Penal Code 212.5 PC is the California statute that defines the crime of first-degree robbery. People commit this offense if they rob the driver or passenger of a vehicle, a person in an inhabited dwelling (for example, a house), or a person who has recently used an ATM. Robbery of the first degree is a felony offense punishable by up to 9 years in state prison.
The language of PC 212.5 states:
“(a) Every robbery of any person who is performing his or her duties as an operator of any bus, taxicab, cable car, streetcar, trackless trolley, or other vehicle…every robbery of any passenger which is perpetrated on any of these vehicles, and every robbery which is perpetrated in an inhabited dwelling house…is robbery of the first degree.
(b) Every robbery of any person while using an automated teller machine or immediately after the person has used an automated teller machine and is in the vicinity of the automated teller machine is robbery of the first degree.”
- using force or fear to steal a taxicab driver’s money,
- robbing a person while on his/her boat.
- holding a gun at a person and demanding his/her money, which was recently retrieved from an ATM.
Criminal defense lawyers draw upon several legal strategies to help clients challenge first-degree robbery charges. Some of these include showing that:
- the defendant was arrested because of mistaken identity,
- there was no underlying robbery, and/or
- the defendant was falsely accused.
Our California criminal defense attorneys will highlight the following in this article:
- 1. How does California law define “first-degree robbery”?
- 2. Can an accused raise a legal defense?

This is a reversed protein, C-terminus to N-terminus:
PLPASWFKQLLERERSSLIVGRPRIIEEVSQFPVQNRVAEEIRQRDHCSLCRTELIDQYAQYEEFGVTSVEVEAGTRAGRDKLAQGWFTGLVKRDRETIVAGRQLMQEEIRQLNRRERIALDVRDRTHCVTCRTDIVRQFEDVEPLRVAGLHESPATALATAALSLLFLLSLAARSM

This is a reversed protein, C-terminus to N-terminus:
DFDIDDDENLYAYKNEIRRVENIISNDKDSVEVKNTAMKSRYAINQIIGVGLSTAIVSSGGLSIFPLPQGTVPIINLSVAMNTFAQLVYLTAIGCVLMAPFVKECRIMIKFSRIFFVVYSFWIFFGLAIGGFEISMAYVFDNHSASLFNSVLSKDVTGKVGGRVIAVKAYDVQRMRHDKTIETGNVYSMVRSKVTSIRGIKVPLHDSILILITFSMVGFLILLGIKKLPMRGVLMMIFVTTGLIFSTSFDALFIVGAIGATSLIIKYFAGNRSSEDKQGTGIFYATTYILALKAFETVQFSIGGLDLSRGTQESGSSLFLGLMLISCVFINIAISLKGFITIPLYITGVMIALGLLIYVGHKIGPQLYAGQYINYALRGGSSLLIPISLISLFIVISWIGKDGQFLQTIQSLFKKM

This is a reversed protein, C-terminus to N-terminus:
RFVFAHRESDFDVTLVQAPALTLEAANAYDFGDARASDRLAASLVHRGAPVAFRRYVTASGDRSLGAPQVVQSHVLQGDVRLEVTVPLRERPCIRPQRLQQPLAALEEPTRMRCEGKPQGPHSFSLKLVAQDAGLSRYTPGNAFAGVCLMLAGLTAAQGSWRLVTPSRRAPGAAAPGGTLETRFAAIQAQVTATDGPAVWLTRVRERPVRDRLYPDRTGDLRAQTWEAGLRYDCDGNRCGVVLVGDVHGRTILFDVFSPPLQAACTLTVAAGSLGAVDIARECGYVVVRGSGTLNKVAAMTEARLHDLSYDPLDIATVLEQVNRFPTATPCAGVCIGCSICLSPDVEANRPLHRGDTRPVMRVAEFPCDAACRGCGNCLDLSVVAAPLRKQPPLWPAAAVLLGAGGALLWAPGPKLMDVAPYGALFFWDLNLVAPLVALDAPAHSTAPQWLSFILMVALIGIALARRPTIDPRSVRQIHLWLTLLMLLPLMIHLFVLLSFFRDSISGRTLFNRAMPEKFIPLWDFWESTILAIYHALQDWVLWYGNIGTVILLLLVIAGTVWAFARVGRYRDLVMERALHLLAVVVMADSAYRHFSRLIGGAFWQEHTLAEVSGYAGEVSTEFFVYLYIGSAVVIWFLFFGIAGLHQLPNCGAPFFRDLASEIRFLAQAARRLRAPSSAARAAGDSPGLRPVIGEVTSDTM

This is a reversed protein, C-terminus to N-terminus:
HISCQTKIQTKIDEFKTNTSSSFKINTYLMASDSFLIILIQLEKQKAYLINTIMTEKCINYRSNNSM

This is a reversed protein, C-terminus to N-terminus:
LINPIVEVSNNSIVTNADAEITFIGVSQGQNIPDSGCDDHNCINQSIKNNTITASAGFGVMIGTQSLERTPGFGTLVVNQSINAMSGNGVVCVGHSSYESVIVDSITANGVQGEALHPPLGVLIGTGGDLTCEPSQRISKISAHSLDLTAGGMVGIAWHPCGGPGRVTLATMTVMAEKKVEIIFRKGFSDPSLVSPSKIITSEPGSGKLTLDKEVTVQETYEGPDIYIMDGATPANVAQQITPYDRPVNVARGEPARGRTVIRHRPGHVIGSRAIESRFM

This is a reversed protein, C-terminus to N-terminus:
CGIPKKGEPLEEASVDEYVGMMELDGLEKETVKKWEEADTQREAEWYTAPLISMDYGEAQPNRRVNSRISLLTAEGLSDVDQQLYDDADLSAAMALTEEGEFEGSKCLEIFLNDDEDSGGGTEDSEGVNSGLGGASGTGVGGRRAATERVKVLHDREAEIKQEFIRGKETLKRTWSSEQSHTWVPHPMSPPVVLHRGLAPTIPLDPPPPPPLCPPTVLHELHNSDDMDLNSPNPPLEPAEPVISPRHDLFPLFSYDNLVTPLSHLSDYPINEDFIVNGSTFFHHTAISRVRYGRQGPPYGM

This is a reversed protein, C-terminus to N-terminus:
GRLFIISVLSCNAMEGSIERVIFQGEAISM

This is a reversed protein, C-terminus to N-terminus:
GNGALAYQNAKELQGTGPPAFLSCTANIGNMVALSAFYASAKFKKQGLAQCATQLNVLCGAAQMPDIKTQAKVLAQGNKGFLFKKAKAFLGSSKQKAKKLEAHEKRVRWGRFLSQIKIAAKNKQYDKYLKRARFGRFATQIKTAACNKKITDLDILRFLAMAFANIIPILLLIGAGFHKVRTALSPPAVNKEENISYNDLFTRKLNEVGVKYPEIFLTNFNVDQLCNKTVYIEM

- 3. What are the penalties?
- 4. Are there related offenses?
1. How does California law define “first-degree robbery”?
Under California law, first-degree robbery is any robbery where any of the following is true:
- the victim is a driver or passenger of a bus, taxi, cable car, streetcar, trackless trolley, subway, or other similar transportation for hire,1
- the robbery takes place in an inhabited structure (for example, a house, boat, or trailer coach),2 or
- the robbery takes place while or immediately after the victim uses an automated teller machine (ATM).3
Note that a house or structure is “inhabited” if someone lives there, and either is present or has left but intends to return.4
Under PC 212.5, any other robbery not set forth as above is second-degree robbery.5 Therefore, California criminal law acknowledges two kinds of robbery:
- first-degree robbery, and
- second-degree robbery.
Per California Penal Code 211, robbery itself is the felonious taking of personal property that is in the possession of another, from his person or immediate presence, and against his will, accomplished by means of force or fear.6
2. Can an accused raise a legal defense?
Defendants have the right to contest charges under California’s robbery laws with legal defenses. Three common defenses include accused people showing that they:
- were arrested because of a mistaken identity.
- did not commit a robbery.
- were falsely accused.
2.1. Mistaken identity
People often commit robbery while wearing a mask, hat, or some other disguise. This means that “victims” do not always get a clear look at the offender in robbery cases. It is always a defense, then, for defendants to show that a “victim” identified them as a suspect by mistake.
2.2. No robbery
Recall that robbery is a distinct crime set forth in PC 211. The crime also has several elements that a prosecutor must prove, beyond a reasonable doubt, to secure a robbery conviction. Therefore, defendants can challenge a first-degree robbery charge by showing that they did not commit some underlying robbery.
2.3. Falsely accused